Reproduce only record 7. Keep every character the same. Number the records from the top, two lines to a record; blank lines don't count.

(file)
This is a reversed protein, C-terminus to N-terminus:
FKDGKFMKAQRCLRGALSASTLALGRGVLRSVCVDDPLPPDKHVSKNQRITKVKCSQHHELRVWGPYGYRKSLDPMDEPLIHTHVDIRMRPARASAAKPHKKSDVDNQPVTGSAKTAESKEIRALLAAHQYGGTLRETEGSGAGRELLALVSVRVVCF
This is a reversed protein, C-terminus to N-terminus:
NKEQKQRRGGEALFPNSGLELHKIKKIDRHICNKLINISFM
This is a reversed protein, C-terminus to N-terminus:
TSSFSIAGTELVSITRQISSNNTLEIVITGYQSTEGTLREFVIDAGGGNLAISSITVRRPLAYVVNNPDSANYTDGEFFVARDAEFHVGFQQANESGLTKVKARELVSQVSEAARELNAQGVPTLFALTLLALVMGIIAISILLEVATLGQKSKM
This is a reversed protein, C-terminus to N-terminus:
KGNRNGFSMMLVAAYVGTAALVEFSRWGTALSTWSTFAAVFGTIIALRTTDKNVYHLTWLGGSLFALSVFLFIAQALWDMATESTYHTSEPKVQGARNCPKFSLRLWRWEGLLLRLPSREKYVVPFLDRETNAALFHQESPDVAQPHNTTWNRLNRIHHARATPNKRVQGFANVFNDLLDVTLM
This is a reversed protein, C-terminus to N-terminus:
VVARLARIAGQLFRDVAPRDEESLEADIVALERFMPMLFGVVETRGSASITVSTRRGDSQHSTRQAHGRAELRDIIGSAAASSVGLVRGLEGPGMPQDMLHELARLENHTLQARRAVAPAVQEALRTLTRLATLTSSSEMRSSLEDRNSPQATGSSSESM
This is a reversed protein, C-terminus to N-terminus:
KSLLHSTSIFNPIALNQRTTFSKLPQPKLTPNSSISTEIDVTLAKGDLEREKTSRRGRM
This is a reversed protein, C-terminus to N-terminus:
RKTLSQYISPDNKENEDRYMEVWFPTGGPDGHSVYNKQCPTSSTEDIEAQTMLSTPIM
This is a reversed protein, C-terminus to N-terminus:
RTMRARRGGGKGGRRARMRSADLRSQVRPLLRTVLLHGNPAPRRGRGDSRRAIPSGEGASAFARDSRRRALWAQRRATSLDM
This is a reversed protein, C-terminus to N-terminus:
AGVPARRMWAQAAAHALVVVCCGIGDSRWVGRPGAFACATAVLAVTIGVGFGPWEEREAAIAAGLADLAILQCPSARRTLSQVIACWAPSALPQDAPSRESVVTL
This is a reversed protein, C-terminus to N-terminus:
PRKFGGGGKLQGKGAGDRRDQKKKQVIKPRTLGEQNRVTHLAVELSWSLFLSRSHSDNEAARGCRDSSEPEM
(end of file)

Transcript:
This is a reversed protein, C-terminus to N-terminus:
RKTLSQYISPDNKENEDRYMEVWFPTGGPDGHSVYNKQCPTSSTEDIEAQTMLSTPIM